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Make the Most of your Summer

Summer is here. My son is spending every free moment on his boat at the lake. My daughter is a counselor at a summer camp in Maine for two months. My retired next door neighbor has challenged himself to play a round of golf at every course within a 100-mile radius of our houses. And I’m sitting here in my office on an absolutely beautiful morning thinking, “What was it that was so important that I had to be in here so early this morning?”

Jim Obermeyer (circle)In an industry that has no start time or designated “time off,” it’s pretty easy to just get in the work groove and never get out of it. And with the economy and our industry still working through issues, the tendency is to put even more effort into our work to ensure success. But I think there is such a thing as working too hard; pushing ourselves beyond the point of maximum productivity.

With summer here, it seems like a good time to take a look at this workaholic cycle we tend to get into. I recently heard a good speaker talk on the topic of taking “time off.” He made some good points, and I know he won’t mind if I share this with you. Here are three things you can do to help make the most of your summer:

  1. Resist the Temptation to Keep Working. I just mentioned how easy it is in this industry to get into the work mode and never step out of it. You are onsite for a show that installs over a weekend, runs through midweek and dismantles over the following weekend. You return home Sunday evening and are in the office the following morning for a full week of work. And then the process repeats itself.

    So how long has it been since you took a few days off? What’s happened around you – with your family and friends – that you’ve missed? If you took a few hours off on a weekday, or escaped for a day or two between shows, would your world cease to exist? Don’t kid yourself. Probably not.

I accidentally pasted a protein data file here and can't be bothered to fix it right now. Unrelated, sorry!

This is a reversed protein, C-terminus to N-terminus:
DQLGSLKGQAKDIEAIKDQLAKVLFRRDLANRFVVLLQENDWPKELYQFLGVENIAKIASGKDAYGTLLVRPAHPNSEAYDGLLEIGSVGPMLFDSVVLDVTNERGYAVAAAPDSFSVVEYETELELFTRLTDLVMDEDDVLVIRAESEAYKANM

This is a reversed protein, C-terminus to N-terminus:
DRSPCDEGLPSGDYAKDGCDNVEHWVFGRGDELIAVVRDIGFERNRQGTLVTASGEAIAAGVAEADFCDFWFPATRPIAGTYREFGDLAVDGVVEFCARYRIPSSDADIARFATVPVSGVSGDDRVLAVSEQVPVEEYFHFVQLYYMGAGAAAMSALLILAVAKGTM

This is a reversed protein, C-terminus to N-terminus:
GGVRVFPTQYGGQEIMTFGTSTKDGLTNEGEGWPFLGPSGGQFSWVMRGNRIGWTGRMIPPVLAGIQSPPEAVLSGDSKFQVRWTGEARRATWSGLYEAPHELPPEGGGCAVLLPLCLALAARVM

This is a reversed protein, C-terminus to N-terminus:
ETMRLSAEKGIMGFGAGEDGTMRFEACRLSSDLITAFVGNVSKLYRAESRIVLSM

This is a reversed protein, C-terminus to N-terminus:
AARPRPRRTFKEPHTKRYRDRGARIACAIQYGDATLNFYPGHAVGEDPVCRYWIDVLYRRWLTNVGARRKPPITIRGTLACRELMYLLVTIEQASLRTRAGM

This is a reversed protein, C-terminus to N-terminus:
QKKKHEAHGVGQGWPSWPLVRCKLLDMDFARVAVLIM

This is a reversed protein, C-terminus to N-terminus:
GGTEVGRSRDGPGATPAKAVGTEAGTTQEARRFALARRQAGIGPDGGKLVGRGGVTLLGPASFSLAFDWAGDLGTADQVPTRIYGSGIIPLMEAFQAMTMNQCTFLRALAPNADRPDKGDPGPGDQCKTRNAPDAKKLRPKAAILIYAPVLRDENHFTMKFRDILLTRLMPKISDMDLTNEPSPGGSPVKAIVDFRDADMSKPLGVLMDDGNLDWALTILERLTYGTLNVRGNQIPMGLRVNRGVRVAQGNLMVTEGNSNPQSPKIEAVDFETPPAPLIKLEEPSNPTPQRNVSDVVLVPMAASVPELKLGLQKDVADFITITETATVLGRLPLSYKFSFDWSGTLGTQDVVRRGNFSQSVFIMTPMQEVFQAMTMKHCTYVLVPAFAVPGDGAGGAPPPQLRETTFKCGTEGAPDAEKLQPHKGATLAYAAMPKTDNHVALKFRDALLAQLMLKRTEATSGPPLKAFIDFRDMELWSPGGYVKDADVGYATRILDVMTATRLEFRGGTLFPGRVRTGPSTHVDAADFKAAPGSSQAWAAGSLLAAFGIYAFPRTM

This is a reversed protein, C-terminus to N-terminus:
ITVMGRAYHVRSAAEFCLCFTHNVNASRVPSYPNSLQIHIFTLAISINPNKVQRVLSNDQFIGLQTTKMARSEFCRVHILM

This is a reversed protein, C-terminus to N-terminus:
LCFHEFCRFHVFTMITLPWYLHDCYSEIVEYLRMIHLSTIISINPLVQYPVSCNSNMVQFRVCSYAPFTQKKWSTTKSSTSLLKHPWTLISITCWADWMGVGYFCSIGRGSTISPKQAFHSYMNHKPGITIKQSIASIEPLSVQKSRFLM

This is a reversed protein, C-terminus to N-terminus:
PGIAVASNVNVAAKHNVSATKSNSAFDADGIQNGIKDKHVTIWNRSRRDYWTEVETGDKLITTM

2. Learn How to Refresh Yourself. Think about the activities that nourish your soul, and make you laugh. Do something with your kids (what were their names again?). Listen to some good music. Read a good book. Get back into that hobby that you used to really enjoy. Spend some time with friends. Whether it’s a few hours or a few days, getting out of the work mode for a little while will be refreshing. My guess is that you’ll be better able to tackle the tough stuff in your business after you’ve had a break and have recharged your batteries.
  3. Reflect on what has Already Been Done in your Life. Be thankful for those who helped you get where you are. Learn to celebrate your small successes and savor the moment. It’s not always about huge accomplishments, but rather the small things that create enjoyment. Don’t wait for perfection – celebrate when you least feel like it – when things are tough. It will infuse your soul.

You know, all this stuff sounds good. But putting it into practice is a different story. I wish I could say that I do all of this. Balancing priorities is tough. But I have learned (much to my surprise) that I can escape an hour or two early during a weekday to enjoy my family or my hobbies without the business crashing down around me. I can take a Sunday and do absolutely nothing related to work. And I have even trained myself to mentally separate from work when I have an hour or two to kill while on the road.

Recently, I have started driving to shows within six hours of St. Louis. The time in the car to listen to books on tape, motivational speakers or good music is a nice escape. And I don’t get inspected, searched, frisked, poked and prodded.

It really does take a commitment to breaking the workaholic habits. But the rewards will be great – a better perspective on life, stronger relationships with family and friends, and more energy when you do focus on work!

Enjoy your summer! See you on the show floor!

Jim Obermeyer has been in the tradeshow industry over 30 years, both as a corporate trade show manager and exhibit house executive. He can be reached at jobermeyer903@gmail.com.

Posted in As the Saw Turns, Columns
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